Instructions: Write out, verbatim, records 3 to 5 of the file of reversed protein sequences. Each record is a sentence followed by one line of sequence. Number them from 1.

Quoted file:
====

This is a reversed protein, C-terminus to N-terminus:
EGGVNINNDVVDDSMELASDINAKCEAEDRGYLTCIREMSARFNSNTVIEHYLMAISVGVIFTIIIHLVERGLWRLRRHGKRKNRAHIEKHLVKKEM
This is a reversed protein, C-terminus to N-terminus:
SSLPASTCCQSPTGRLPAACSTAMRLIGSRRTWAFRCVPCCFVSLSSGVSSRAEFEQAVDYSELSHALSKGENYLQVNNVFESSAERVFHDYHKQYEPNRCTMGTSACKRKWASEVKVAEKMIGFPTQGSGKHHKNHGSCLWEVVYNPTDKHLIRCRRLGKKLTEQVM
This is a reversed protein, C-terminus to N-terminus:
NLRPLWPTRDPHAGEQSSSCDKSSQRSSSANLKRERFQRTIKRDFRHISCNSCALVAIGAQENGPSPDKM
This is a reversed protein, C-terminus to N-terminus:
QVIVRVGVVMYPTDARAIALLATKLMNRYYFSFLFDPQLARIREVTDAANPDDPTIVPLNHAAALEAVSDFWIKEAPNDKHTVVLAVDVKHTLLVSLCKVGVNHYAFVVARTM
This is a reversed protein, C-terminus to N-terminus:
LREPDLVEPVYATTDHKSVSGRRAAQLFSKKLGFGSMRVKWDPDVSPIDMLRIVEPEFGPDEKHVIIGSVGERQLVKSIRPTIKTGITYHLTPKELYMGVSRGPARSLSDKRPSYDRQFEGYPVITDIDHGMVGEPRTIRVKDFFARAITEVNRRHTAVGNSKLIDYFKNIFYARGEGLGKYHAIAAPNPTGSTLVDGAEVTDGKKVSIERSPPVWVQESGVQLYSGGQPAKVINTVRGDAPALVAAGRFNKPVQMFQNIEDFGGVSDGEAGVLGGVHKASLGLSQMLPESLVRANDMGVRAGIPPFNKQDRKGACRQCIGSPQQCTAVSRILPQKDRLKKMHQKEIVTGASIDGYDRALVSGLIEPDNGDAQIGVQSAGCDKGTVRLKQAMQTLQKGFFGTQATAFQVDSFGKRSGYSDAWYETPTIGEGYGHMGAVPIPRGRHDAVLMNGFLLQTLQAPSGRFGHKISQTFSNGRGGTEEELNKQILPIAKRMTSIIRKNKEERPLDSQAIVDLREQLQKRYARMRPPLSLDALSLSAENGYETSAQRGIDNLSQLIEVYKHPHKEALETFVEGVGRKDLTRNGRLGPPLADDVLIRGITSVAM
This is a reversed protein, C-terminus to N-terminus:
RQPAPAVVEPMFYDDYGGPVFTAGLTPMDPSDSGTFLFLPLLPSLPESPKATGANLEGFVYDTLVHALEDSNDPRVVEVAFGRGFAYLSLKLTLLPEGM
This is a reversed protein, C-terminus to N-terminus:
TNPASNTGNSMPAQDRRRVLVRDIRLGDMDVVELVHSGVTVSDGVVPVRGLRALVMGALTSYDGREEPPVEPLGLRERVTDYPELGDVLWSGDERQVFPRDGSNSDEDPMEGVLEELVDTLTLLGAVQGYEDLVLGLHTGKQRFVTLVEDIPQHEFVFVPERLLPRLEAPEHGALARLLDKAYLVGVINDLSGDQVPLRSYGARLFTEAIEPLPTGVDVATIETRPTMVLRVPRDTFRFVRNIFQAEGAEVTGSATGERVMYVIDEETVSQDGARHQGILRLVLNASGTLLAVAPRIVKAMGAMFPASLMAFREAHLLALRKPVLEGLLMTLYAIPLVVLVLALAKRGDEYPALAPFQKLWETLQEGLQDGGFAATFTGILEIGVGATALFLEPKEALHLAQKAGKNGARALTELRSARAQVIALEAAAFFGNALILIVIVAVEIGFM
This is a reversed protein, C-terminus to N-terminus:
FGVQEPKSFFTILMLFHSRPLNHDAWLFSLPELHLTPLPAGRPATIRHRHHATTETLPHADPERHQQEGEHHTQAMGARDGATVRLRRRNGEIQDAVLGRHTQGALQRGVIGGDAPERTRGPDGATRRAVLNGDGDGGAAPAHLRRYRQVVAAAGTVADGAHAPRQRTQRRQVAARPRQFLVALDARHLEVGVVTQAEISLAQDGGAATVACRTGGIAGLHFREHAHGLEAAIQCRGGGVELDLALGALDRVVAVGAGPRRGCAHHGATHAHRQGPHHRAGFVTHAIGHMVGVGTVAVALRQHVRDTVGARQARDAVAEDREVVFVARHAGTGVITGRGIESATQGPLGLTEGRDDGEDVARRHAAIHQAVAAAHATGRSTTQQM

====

This is a reversed protein, C-terminus to N-terminus:
NLRPLWPTRDPHAGEQSSSCDKSSQRSSSANLKRERFQRTIKRDFRHISCNSCALVAIGAQENGPSPDKM
This is a reversed protein, C-terminus to N-terminus:
QVIVRVGVVMYPTDARAIALLATKLMNRYYFSFLFDPQLARIREVTDAANPDDPTIVPLNHAAALEAVSDFWIKEAPNDKHTVVLAVDVKHTLLVSLCKVGVNHYAFVVARTM
This is a reversed protein, C-terminus to N-terminus:
LREPDLVEPVYATTDHKSVSGRRAAQLFSKKLGFGSMRVKWDPDVSPIDMLRIVEPEFGPDEKHVIIGSVGERQLVKSIRPTIKTGITYHLTPKELYMGVSRGPARSLSDKRPSYDRQFEGYPVITDIDHGMVGEPRTIRVKDFFARAITEVNRRHTAVGNSKLIDYFKNIFYARGEGLGKYHAIAAPNPTGSTLVDGAEVTDGKKVSIERSPPVWVQESGVQLYSGGQPAKVINTVRGDAPALVAAGRFNKPVQMFQNIEDFGGVSDGEAGVLGGVHKASLGLSQMLPESLVRANDMGVRAGIPPFNKQDRKGACRQCIGSPQQCTAVSRILPQKDRLKKMHQKEIVTGASIDGYDRALVSGLIEPDNGDAQIGVQSAGCDKGTVRLKQAMQTLQKGFFGTQATAFQVDSFGKRSGYSDAWYETPTIGEGYGHMGAVPIPRGRHDAVLMNGFLLQTLQAPSGRFGHKISQTFSNGRGGTEEELNKQILPIAKRMTSIIRKNKEERPLDSQAIVDLREQLQKRYARMRPPLSLDALSLSAENGYETSAQRGIDNLSQLIEVYKHPHKEALETFVEGVGRKDLTRNGRLGPPLADDVLIRGITSVAM